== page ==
dc.identifier.citationTong, K. E. [唐嘉雯]. (2014). Mediating academic discourse development in a marketing course in Hong Kong : the role of bilingual resources. (Thesis). University of Hong Kong, Pokfulam, Hong Kong SAR. Retrieved from http://dx.doi.org/10.5353/th_b5137418-
dc.identifier.urihttp://hdl.handle.net/10722/196057-
dc.description.abstractEducators in the English-medium community colleges in Hong Kong are being challenged to prepare students with diverse language backgrounds to learn through English as a second language. While some researchers advocate the adoption of an ‘English-only policy’ to maximise students’ exposure to their target language, others argue that bilingual learners’ accessibility to both their first language [L1] and second language [L2] as semiotic resources for learning may facilitate their mediation of cognitively-demanding academic tasks, and subsequently their academic discourse development. Adopting a social practice view of learning, this study explores how learners use their bilingual resources to mediate their academic discourse development in a marketing course at the sub-degree level in Hong Kong. A case study was conducted to trace how students use Chinese as their L1 and English as their L2 to make sense of the social practice of marketing in an integrated language and content learning environment. The focus of the study was students’ language use at different stages of a marketing project which required them to work collaboratively to research and analyse the marketing environment of a product, to write up a marketing plan of the product, and to deliver an oral presentation. The main data sources were the spoken and written discourse data collected from a 14-week semester from a project group’s out-of-classroom discussions, written report and oral presentation, which were analysed using Mohan’s (2007) model of social practice analysis – one that considers texts as the instantiation of both the language system and the system of meanings. Interview data on the functions of students’ language choices in the project were also used to triangulate the discourse data. The analysis of the student discourses shows the prominent role of learners’ L1 in mediating their meaning-making, and subsequently their L2 academic discourse development, in the theory-practice dialectic of learning in the marketing project. The findings indicate that the student-participants used both their L1 and L2 to help them perform the project tasks within the larger context of the marketing course. At the project preparation stage, the student-participants were able to use appropriate lexical-grammatical features of their L1 and/or L2 to (i) reconstruct their findings about the marketing practices of the selected company, (ii) reflect on such practices using their disciplinary knowledge, and (iii) scaffold their peers’ second language academic discourse development. Through their constant reflection on their academic practices in both L1 and L2, the student-participants were ultimately able to deploy effective L2 linguistic resources which correspond to the semantic structures of marketing to represent their disciplinary knowledge in both L2 oral and written academic discourses. This study has made contributions to the field of bilingualism and academic discourse socialisation. It helps to generate a deeper understanding of learners’ language use patterns in a marketing project – how bilingual learners use their linguistic resources to make sense of the disciplinary ways of knowing and thinking. The results illustrate the interdependent relationship of content, language and higher level thinking skills in marketing. With a better understanding of the language and cognitive demands of the marketing project, this study helps to draw implications for the pedagogical practices of disciplinary subjects at the sub-degree level and calls for the collaboration of both content and language teachers to derive more effective strategies for fostering students’ academic discourse development by drawing on the linguistic resources of bilingual learners.-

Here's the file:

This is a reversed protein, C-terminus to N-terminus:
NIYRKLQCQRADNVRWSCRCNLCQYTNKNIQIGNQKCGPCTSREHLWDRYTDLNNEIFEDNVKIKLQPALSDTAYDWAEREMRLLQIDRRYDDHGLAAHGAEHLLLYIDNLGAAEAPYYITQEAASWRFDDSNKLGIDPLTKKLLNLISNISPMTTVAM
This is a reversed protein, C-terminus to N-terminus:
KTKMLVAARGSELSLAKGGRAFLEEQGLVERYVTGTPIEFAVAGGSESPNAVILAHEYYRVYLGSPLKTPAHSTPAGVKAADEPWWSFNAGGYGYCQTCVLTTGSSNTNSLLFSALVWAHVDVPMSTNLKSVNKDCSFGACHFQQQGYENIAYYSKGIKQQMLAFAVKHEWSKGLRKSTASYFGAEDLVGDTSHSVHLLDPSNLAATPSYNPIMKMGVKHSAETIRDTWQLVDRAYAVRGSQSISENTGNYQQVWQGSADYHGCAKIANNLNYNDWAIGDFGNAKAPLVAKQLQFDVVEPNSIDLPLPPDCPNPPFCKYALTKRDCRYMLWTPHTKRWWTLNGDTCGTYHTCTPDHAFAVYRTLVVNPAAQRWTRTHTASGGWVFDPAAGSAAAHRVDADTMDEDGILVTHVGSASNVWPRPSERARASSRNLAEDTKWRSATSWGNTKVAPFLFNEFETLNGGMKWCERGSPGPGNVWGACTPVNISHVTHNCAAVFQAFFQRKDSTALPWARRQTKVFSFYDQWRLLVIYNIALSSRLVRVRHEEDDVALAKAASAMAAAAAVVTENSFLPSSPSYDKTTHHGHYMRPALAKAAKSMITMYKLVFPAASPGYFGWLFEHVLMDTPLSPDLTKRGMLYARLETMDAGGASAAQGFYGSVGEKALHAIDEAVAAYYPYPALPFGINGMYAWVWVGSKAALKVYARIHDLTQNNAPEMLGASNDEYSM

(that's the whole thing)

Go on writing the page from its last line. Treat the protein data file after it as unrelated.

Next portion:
dc.languageeng-
dc.publisherThe University of Hong Kong (Pokfulam, Hong Kong)-
dc.relation.ispartofHKU Theses Online (HKUTO)-
dc.rightsThe author retains all proprietary rights, (such as patent rights) and the right to use in future works.-
dc.rightsCreative Commons: Attribution 3.0 Hong Kong License-
dc.subject.lcshEducation, Bilingual - China - Hong Kong-
dc.subject.lcshDiscourse analysis-
dc.titleMediating academic discourse development in a marketing course in Hong Kong : the role of bilingual resources-
dc.typePG_Thesis-
dc.identifier.hkulb5137418-
dc.description.thesisnameDoctor of Education-
dc.description.thesislevelDoctoral-
dc.description.thesisdisciplineEducation-
dc.description.naturepublished_or_final_version-
dc.identifier.doi10.5353/th_b5137418-